September 21, 2018 8:38 pm

Newest Lethbridge middle school replacing textbooks with laptops

Students at Lethbridge's newest school are going to be using some new tech to replace the traditional pencil and paper. As Kyle Benning reports, Senator Joyce Fairbairn Middle School is clicking start with a different learning tool.


Students at Lethbridge’s brand new middle school have the world at their fingertips.

Every student at Senator Joyce Fairbairn Middle School is carrying a laptop instead of a textbook.

Grade 6 teacher Wayne Filipenko believes it opens up numerous learning opportunities.

“When they’re engaged in something, they have a chance to explore. So if they’re doing an assignment in school and they don’t have access to it when they’re going home, then that learning just gets canned into that one little spot. But now students can get home and they can explore and expand and if they have questions, they can answer it themselves,” he said.

READ MORE: New Lethbridge west-side school helping to alleviate enrolment pressure

Parents have to pay about $140 per year to cover the cost of the computer pilot project.

And once they graduate from middle school in three years, students are given the option of keeping the laptop free of charge.

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Lethbridge School District noted it works in tandem with how teachers put together their lessons.

“Think about it as the textbook of these students’ generation. We don’t typically purchase textbooks anymore. With our new Alberta curriculum, all the resources the students need are on the laptop,” said the director of Technology and Learning Innovation Jesse Sadlowski.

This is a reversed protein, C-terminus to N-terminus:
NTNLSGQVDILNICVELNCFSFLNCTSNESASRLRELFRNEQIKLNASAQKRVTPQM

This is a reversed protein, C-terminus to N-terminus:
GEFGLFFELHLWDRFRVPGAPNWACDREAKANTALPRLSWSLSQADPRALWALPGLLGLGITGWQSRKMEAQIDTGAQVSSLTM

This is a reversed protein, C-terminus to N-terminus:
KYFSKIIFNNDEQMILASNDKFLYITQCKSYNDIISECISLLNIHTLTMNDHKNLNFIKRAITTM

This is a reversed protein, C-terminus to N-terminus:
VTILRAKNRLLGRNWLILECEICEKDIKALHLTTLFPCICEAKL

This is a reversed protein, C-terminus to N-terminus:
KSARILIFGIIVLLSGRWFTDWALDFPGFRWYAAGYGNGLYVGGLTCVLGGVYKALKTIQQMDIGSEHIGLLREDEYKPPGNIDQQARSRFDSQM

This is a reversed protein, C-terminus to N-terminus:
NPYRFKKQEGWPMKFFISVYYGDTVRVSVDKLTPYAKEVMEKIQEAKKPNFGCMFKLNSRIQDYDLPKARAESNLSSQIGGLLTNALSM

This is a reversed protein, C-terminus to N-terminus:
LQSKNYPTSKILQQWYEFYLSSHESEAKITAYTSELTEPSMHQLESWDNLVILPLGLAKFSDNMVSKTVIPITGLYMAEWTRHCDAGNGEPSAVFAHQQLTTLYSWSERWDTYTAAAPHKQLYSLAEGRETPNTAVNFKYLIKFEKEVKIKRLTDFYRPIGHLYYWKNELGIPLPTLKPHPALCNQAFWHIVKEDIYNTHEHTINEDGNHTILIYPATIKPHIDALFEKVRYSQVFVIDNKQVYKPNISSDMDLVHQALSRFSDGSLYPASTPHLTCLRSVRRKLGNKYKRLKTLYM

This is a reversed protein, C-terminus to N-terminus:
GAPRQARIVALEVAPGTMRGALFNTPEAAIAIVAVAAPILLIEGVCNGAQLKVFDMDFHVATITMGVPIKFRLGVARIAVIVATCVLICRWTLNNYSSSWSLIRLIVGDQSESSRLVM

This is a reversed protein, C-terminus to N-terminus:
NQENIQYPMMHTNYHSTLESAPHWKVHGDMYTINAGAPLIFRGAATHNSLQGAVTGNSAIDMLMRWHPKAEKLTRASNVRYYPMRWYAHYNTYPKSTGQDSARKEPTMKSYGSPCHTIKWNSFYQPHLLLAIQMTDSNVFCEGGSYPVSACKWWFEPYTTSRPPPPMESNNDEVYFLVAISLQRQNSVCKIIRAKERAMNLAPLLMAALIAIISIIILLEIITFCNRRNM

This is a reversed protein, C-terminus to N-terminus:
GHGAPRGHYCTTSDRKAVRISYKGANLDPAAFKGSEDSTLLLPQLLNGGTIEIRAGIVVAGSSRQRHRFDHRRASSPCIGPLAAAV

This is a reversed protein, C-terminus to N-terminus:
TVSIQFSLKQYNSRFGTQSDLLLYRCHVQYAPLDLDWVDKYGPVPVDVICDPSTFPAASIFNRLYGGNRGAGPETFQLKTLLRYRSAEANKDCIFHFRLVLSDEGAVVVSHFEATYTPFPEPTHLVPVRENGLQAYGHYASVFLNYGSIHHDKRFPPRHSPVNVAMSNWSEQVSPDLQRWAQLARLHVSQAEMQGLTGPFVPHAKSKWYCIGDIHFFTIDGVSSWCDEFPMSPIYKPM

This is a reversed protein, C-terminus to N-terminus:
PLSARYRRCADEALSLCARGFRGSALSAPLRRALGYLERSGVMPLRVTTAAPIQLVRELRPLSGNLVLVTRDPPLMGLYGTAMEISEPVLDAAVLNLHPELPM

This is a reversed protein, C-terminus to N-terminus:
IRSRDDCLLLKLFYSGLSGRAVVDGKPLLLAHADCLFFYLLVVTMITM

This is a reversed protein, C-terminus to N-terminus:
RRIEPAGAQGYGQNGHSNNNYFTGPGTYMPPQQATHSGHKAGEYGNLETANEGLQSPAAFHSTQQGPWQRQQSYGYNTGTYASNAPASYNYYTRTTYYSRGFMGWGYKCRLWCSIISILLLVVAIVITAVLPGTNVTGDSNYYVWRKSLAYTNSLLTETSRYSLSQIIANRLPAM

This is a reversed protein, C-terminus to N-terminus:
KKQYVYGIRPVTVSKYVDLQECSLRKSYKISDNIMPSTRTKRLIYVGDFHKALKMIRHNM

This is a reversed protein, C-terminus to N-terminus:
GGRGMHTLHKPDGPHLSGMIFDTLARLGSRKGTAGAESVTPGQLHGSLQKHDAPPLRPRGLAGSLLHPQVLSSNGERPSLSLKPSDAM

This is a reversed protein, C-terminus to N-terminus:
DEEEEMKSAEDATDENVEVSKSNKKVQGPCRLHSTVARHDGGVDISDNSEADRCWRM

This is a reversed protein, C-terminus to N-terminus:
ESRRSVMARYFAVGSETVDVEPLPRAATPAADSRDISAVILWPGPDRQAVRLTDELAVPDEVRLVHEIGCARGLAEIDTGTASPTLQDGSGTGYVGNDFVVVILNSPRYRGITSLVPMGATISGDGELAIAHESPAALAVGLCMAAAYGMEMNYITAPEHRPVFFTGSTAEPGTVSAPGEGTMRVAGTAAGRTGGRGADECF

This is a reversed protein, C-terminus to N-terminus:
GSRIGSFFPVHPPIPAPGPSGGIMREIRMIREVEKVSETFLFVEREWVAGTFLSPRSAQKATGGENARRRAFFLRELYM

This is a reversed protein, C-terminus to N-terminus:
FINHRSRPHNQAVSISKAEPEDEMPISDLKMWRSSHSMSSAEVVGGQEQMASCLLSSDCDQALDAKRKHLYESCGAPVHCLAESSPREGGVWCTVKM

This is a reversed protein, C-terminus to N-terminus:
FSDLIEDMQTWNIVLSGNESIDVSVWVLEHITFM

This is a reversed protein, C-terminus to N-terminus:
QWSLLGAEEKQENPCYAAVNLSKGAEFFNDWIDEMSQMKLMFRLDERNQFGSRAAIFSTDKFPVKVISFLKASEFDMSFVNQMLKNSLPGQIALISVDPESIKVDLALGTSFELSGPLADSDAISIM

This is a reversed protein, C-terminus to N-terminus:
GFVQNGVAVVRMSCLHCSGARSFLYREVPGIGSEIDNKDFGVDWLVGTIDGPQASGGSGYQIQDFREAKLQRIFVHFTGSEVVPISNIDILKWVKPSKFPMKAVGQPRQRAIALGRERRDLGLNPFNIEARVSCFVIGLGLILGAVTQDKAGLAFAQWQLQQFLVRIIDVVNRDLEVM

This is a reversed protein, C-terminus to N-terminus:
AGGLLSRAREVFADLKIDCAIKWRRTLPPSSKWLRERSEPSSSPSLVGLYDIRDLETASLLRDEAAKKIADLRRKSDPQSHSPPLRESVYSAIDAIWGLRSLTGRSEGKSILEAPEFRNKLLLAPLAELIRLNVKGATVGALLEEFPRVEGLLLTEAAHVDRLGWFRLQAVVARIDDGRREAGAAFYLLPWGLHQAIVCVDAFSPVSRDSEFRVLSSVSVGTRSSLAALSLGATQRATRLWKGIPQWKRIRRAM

The program is even bridging language barriers – helping one of Filipenko’s students from Syria who’s still learning English.

“As a teacher, that was terrifying for me because I couldn’t communicate with her. Same for her, she couldn’t communicate back. We grabbed the laptop [and] went and spoke into the laptop. We [used] Google Translate. Within five minutes, we can make that connection.

“So she’s not as intimidated. I’m not as intimidated. The students picked up on that. A group of girls went around, helped her out. They were giggling, smiling, talking, sharing stories — and they formed an instant friendship.”

The district plans to monitor the program for a year but said any school can participate in the program if there is demand for it.

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